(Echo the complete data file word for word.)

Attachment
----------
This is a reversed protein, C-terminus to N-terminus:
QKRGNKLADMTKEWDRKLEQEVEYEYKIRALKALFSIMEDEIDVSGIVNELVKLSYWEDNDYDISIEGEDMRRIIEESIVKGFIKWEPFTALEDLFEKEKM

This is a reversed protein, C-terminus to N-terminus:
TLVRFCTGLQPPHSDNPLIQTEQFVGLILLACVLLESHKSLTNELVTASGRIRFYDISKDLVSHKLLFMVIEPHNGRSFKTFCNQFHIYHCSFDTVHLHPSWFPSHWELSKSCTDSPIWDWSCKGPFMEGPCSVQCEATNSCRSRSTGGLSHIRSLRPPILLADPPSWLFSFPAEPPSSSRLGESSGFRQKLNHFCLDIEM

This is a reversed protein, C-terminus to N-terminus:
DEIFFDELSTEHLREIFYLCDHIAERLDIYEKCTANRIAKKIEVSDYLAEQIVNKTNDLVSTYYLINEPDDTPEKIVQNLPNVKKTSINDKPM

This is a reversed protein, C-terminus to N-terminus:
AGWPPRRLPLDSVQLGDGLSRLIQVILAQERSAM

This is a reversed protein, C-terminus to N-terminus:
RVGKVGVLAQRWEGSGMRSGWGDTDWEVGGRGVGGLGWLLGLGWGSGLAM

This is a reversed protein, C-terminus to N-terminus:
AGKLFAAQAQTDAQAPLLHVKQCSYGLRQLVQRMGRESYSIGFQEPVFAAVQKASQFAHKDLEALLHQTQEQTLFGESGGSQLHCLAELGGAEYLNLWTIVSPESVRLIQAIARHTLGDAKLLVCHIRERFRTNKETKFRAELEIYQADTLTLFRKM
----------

This is a reversed protein, C-terminus to N-terminus:
QKRGNKLADMTKEWDRKLEQEVEYEYKIRALKALFSIMEDEIDVSGIVNELVKLSYWEDNDYDISIEGEDMRRIIEESIVKGFIKWEPFTALEDLFEKEKM

This is a reversed protein, C-terminus to N-terminus:
TLVRFCTGLQPPHSDNPLIQTEQFVGLILLACVLLESHKSLTNELVTASGRIRFYDISKDLVSHKLLFMVIEPHNGRSFKTFCNQFHIYHCSFDTVHLHPSWFPSHWELSKSCTDSPIWDWSCKGPFMEGPCSVQCEATNSCRSRSTGGLSHIRSLRPPILLADPPSWLFSFPAEPPSSSRLGESSGFRQKLNHFCLDIEM

This is a reversed protein, C-terminus to N-terminus:
DEIFFDELSTEHLREIFYLCDHIAERLDIYEKCTANRIAKKIEVSDYLAEQIVNKTNDLVSTYYLINEPDDTPEKIVQNLPNVKKTSINDKPM

This is a reversed protein, C-terminus to N-terminus:
AGWPPRRLPLDSVQLGDGLSRLIQVILAQERSAM

This is a reversed protein, C-terminus to N-terminus:
RVGKVGVLAQRWEGSGMRSGWGDTDWEVGGRGVGGLGWLLGLGWGSGLAM

This is a reversed protein, C-terminus to N-terminus:
AGKLFAAQAQTDAQAPLLHVKQCSYGLRQLVQRMGRESYSIGFQEPVFAAVQKASQFAHKDLEALLHQTQEQTLFGESGGSQLHCLAELGGAEYLNLWTIVSPESVRLIQAIARHTLGDAKLLVCHIRERFRTNKETKFRAELEIYQADTLTLFRKM